Friday, May 16, 2008

Trailer, posters for Yuthlert's Last Moment

Versatile director Yuthlert Sippapak returns to romantic drama with The Last Moment (Rak/Sam/Sao) about a love triangle that develops between three university friends.

Though the trailer is mostly dramatic, touching on the terminal illness of one of the characters, there's a bit of the comedy Yuthlert in it, when the guy turns on another guy while they are standing at the urinals in the toilet.

The Last Moment is due out on June 19.

See also:

(Via Deknang)


  1. Do you know when they started advertising for this film? I heard it about and thought it was released a few months ago because I saw a music video for it on Youtube.

    Here's the video I was talking about.

    Did they change the title also?
    I thought it was called " รัก / สาม / เศร้า " or translated as "Love/Three/sorrowfully"

    I'm definitely not feeling the "Last moment" title, it's too cheesy.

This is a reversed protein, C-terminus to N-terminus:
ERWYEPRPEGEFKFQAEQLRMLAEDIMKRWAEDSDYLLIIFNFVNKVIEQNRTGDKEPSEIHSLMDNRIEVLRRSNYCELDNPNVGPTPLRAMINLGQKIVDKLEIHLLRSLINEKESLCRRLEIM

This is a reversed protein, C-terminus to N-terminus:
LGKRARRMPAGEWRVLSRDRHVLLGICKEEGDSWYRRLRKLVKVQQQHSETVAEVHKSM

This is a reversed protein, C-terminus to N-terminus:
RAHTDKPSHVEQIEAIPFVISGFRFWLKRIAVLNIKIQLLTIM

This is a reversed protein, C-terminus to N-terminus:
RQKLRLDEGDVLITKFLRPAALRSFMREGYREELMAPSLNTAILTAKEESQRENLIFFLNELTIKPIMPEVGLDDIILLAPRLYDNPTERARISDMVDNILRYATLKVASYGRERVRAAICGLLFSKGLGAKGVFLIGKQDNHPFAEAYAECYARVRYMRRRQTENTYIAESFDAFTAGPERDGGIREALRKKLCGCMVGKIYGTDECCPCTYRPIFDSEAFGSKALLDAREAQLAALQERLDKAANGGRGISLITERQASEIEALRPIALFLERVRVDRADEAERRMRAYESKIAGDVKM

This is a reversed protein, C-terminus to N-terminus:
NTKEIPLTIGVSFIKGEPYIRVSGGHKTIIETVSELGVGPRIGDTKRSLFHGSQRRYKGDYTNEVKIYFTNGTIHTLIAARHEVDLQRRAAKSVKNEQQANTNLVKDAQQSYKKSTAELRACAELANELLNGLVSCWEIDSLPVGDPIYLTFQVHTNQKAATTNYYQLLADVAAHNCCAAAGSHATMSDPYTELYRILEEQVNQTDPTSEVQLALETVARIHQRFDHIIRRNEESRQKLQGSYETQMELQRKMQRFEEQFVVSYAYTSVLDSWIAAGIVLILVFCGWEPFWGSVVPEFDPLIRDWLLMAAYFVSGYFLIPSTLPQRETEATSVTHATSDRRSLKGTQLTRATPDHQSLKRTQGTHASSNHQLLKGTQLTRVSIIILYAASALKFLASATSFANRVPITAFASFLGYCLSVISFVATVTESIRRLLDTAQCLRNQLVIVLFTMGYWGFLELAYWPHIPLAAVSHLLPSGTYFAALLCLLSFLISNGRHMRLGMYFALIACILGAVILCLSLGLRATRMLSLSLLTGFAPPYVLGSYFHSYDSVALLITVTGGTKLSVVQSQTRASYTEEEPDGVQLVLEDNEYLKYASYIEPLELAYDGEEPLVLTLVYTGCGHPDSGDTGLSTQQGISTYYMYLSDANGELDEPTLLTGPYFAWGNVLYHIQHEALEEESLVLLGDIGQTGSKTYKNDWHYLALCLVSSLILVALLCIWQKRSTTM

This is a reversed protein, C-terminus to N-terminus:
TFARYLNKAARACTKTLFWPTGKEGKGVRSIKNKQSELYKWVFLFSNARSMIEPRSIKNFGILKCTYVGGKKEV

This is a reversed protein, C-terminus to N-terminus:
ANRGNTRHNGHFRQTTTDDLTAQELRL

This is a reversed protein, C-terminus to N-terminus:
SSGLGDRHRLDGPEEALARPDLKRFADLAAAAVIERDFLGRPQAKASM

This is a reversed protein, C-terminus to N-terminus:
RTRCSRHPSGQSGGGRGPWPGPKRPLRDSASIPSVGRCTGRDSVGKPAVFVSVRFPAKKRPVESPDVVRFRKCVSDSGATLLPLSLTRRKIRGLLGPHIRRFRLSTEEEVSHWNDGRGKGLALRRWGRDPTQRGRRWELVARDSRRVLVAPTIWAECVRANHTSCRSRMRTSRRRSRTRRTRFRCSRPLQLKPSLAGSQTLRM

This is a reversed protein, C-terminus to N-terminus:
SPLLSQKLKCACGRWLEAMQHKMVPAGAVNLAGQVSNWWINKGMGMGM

By the way, I love your blog name: Wise Kwai. Good play on words. You are a wise buffalo. LOL. :)


  2. I've only heard about this movie in the last couple of weeks. The video looks like some rough footage.

    Gosh, this movie looks sad!

    It's not too often the literal translation of the Thai title is used, especially when the marketing wizards at GMM Tai Hub start getting involved with releasing the film.

    They probably thought the literal title was too abstract, so had to dumb it down with a generic title.

    At least it's not a goofy pun, like 4bia. Ick.

  3. The title is a play on words in Thai--รักสามเส้า rak saam sao is the normal Thai phrase for "love triangle" (saam sao refers to a three-legged stand, as in a tripod, so literally it means "love (standing on) three legs".

    The pun in the title is that they've replaced เส้า sao with the homophone เศร้า sao "sorrow, sadness".

    So "Love/Three/Sorrowfully" is an overly literal word-for-word translation anyway, since it obscures the "love triangle" meaning and kills the pun at the same time. But "Last Moment" isn't a great substitute, either.

    (Interestingly, my wife thought that this was actually the *real* spelling of the phrase. Since the word เส้า "(tripod) leg" is seldom seen, she had mentally replaced it with เศร้า "sorrow". So while it is a pun, some (many?) Thai people may not realize it, if my wife is any indication. It may even reinforce this misunderstanding. Fascinating.)


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